Chronicle #14: About Shamrocks

Knitting a Shamrock

In observance of St. Patrick’s Day, I decided to knit and give my avid knitter wife an Irish Shamrock. She really liked the Valentine’s Day Hearts that I knitted for her, so I can only imagine and hope for a similar outcome. Over the course of this new adventure, knitting the Irish Shamrock, I learned a few new knitting skills and I also learned a few new things about shamrocks. Let me tell you all about it.

First, let’s start with what I learned about shamrocks. Most people know that a shamrock is a symbol of Ireland. But do they know why? Is it because the shamrock is green and Ireland’s green-colored landscape is the reason why Ireland is called the Emerald Isle? Not exactly.
Legend has it that St. Patrick used the shamrock to explain the Holy Trinity (the Father, Son, and Holy Spirit) in order to convert the pagan people of Ireland to Christianity. And for over 300 years, people around the world have participated in the tradition of wearing a shamrock on St. Patrick’s Day.

I also learned that there is a difference between a shamrock and a four leaf clover. Shamrocks and four-leaf clovers are often confused or used interchangeably and many Americans, like me, think that a four-leaf clover is a shamrock that brings you good luck. Well, not so fast.

The four-leaf clover is rare. The odds of finding one in a clover patch is 1 in 10,000. Because of this rarity, finding a four-leaf clover is considered to be a lucky feat. Hence, the four-leaf clover is a symbol of good luck.

Now, the three-leaf clover, shamrock, is also considered lucky. Druids, the learned class of the ancient Celts, believed that shamrocks had magical power and that by carrying them on their possession they could see and escape from evil spirits. But, the bottom line is that the three-leaf clover is what the people of Ireland refer to as a shamrock. So when in Ireland or honoring St. Patrick’s Day, make sure your shamrock has three, not four, leaves.

Now on to knitting a shamrock. There are lots of patterns on the internet for knitting a shamrock. Some are very fancy and some are very simple. I chose a very simple pattern from Kristen McDonnell at Studio Knit. Below are Kristen’s instructions for making the leaf of the shamrock:

  • Cast on 12 Stitches
    • Row 1 – K4, SSK, K2Tog, K4 (10 rem)
    • Row 2 – Knit All
    • Row 3 – K3, SSK, K2Tog, K3 (8 rem)
    • Row 4 – Knit All
    • Row 5 – K2, SSK, K2Tog, K2 (6 rem)
    • Row 6 – Knit all
    • Row 7 – SSK, BO2, SSK, BO

To knit this pattern my avid knitter wife gave me three things:

  1. Clover Bamboo Double Point Knitting Needles 7″ – 5/pkg; US Size 7
  2. Silver Swan Cotton Spa Worsted Yarn – 15 Emerald
  3. Boye Knit Tally / Row Counter

This was the first time I knitted with Bamboo needles and I was very pleased with their feel and how nicely they held the yarn. The feel of the yarn on the needles wasn’t too grabby or too slippery, but just right. The Silver Swan Cotton Spa Worsted yarn had a nice weight to it. Initially, I didn’t think I needed to use the row counter, but after losing track of which row I was knitting and making a mistake in my first leaf I changed my mind. The row counter was actually a big help and kept me from making the mistake of losing the row count again.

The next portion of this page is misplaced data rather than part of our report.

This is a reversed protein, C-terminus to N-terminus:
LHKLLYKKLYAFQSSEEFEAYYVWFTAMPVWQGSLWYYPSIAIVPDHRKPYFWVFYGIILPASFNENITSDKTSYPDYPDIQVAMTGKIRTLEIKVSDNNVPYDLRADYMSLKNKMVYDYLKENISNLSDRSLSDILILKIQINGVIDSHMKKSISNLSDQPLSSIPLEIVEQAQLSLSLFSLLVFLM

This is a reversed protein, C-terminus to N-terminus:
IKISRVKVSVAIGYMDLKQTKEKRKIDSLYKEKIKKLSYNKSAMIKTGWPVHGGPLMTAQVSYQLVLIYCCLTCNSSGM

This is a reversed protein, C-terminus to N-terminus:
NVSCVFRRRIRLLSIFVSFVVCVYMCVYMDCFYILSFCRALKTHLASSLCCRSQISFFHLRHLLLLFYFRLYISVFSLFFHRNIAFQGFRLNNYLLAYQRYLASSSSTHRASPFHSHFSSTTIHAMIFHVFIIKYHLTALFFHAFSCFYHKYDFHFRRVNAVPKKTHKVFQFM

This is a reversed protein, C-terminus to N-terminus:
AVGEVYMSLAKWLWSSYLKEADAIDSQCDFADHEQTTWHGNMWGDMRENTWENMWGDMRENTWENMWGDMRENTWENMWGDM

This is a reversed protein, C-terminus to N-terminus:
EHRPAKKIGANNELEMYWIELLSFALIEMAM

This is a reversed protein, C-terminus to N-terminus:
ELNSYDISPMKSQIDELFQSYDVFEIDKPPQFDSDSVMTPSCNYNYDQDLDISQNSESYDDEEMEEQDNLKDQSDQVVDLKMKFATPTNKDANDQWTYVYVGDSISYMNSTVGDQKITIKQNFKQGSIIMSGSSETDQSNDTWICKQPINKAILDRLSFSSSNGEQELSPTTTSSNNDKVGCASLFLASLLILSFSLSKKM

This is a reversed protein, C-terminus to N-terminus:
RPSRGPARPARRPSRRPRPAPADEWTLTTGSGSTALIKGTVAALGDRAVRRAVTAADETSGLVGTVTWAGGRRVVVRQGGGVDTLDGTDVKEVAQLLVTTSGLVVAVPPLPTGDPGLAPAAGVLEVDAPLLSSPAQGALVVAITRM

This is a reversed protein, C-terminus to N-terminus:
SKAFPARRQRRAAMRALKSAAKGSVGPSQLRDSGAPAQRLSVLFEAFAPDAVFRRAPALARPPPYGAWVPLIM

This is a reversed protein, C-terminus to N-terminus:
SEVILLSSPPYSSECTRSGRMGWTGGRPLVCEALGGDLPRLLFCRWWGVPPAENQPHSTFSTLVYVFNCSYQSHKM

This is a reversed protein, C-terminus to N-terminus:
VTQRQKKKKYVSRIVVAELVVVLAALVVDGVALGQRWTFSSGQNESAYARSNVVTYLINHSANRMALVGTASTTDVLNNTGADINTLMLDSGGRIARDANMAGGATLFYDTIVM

I liked this shamrock pattern because it was very simple. Yet, as simple as it was, I still encountered a few problems. First, I thought I knew how to do the slip, slip, knit (SSK) stitch. But, I was slipping the stitches off incorrectly, inserting my right-hand needle from the wrong side of the loop (right to left). This made a mess of my knitting, but after a bit of corrective schooling from my avid knitter wife, I was back on track.

Another problem I had was that old nemesis of mine, yarn tension. I still knit with too much tension, though I am getting a little better. Too much tension was making it really hard for me to slip, slip, knit (SSK) and to knit two together (K2Tog).

And my last problem was my lack of concentration. Even with a pattern as simple as this one, I forgot which row I was on and skipped one of the “knit all” rows. As a result, my yarn ends weren’t in the right place and the shape of my leaf wasn’t the same as in the pattern picture. That’s when I decided to use the row counter.

After knitting up three acceptable leaves, I then took on the stem. For this, I knitted up my first I-Cord using double pointed needles for the first time. I cast on four stitches and then went about knitting the stem.

With three leaves and a stem, all I had to do now was to sew it all together. I am not that good at sewing, but I managed to keep one side of the shamrock flat and clean with no knots, and used the other side for knots and sewing in the loose ends.

This project was a fun adventure and I highly recommend it for beginner knitters like me. It doesn’t take too long to complete and along the way you really pick up some new skills and techniques. And if you struggle with yarn tension like I do, then this project is good for improving tension, making better stitches, and being able to decrease with SSK or K2Tog stitches.

Best of all, the shamrock that this pattern produces really looks good. It will have you in style on St. Patrick’s Day and keep you safe from the pinch of the leprechaun.

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